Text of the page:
When Do I Have The Right To An IMHA?

You have the right to an IMHA, and are known as a ‘qualifying patient’ if you are:

  • detained under the Mental Health Act 1983, except where you:
    • have been detained in an emergency, under section 4
    • are detained under section 5 holding powers
    • have been taken to a place of safety under section 135 or 136 of the Mental Health Act
  • “liable to be detained” – this includes when:
    • you are on leave of absence from hospital
    • you are absent without leave from hospital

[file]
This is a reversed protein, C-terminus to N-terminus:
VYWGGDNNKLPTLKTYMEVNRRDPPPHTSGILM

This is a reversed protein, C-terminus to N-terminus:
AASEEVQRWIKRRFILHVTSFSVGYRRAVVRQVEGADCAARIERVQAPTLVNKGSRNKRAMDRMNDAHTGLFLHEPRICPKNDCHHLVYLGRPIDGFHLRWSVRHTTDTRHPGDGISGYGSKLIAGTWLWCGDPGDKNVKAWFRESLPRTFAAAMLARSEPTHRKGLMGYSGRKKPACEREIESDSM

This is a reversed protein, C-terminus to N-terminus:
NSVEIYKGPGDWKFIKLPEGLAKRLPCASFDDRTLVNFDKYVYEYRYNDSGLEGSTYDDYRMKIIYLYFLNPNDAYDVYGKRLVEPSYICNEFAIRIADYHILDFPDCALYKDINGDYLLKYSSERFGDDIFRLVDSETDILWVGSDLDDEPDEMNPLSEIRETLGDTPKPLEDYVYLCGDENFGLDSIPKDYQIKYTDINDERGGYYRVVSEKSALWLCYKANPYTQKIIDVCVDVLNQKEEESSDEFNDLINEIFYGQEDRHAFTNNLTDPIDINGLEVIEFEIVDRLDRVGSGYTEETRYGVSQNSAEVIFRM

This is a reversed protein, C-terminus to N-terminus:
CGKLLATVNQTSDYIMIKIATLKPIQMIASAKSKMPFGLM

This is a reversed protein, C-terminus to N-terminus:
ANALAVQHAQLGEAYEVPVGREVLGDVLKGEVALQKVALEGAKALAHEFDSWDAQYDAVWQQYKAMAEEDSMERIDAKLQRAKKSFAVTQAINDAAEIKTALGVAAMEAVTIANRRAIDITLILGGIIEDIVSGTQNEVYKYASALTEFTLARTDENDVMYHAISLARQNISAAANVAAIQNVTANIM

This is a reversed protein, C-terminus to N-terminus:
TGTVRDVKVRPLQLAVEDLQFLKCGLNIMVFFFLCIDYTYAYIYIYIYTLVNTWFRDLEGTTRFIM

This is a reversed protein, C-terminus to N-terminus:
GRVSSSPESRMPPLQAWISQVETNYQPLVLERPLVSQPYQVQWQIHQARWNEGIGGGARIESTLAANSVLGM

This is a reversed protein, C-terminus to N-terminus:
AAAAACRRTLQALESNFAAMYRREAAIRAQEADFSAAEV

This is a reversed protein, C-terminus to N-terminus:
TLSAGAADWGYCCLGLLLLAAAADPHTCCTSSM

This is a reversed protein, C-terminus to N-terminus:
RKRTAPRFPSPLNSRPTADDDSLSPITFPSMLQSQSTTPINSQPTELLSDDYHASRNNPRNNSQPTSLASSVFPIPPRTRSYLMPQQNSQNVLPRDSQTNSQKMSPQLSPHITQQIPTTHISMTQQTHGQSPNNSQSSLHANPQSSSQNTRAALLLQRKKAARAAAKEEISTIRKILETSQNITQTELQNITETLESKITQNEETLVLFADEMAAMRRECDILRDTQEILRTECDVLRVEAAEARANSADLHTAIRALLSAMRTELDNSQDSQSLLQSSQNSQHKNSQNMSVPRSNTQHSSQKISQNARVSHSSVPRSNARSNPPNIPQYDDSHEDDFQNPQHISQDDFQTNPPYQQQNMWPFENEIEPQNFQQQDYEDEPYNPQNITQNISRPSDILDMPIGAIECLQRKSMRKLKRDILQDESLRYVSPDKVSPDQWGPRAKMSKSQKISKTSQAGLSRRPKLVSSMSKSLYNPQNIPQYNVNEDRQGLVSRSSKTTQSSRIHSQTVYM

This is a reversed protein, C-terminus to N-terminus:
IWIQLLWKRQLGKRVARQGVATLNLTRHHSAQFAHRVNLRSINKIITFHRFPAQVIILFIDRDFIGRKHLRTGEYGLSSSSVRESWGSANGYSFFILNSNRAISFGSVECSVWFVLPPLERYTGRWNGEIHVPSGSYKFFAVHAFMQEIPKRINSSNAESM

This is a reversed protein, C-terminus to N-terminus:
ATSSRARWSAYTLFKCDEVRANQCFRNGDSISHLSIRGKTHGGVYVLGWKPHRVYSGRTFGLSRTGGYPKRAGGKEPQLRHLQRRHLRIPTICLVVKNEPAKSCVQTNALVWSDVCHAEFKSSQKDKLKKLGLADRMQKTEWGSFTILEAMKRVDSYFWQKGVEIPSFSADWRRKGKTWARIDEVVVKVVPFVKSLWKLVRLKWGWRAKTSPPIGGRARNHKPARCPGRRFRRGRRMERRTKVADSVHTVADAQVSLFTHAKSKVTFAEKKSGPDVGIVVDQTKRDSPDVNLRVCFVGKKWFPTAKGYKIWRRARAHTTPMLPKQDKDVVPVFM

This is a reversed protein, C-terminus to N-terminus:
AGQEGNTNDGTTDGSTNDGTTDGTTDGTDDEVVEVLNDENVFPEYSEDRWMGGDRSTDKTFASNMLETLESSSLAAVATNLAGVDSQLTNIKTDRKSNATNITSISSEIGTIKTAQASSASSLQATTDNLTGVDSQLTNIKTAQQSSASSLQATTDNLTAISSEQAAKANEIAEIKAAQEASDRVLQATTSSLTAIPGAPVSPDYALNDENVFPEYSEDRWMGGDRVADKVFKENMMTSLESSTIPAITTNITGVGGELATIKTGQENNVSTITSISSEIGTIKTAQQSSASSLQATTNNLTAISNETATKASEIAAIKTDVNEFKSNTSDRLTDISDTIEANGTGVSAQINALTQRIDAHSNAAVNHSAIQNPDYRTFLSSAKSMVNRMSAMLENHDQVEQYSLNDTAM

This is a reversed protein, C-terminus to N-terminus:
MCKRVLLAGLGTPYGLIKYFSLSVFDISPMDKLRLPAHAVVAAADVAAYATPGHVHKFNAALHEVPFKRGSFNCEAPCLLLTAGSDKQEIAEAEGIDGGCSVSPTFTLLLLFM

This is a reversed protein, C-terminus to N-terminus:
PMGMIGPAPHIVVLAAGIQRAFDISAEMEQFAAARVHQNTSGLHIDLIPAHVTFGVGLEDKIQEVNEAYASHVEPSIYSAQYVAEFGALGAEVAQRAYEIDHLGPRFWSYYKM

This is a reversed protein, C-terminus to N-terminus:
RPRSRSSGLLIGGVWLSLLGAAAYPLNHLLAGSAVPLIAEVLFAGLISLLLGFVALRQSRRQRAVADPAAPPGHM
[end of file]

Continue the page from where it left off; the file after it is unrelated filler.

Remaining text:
• where a court order or application for admission has been made in relation to you
  • subject to a community treatment order (CTO)
  • subject to guardianship
  • a conditionally discharged restricted patient
  • a voluntary/informal patient, where certain treatments, including electroconvulsive therapy (ECT) and neurosurgery, are being considered

If you are a qualifying patient and you have been denied the support of an IMHA, you should seek legal advice from a mental health or community care solicitor.

The service is free and confidential. An IMHA will meet with an eligible patient following the request of the patient, the nearest relative, the responsible clinician or an AMHP.

Font Resize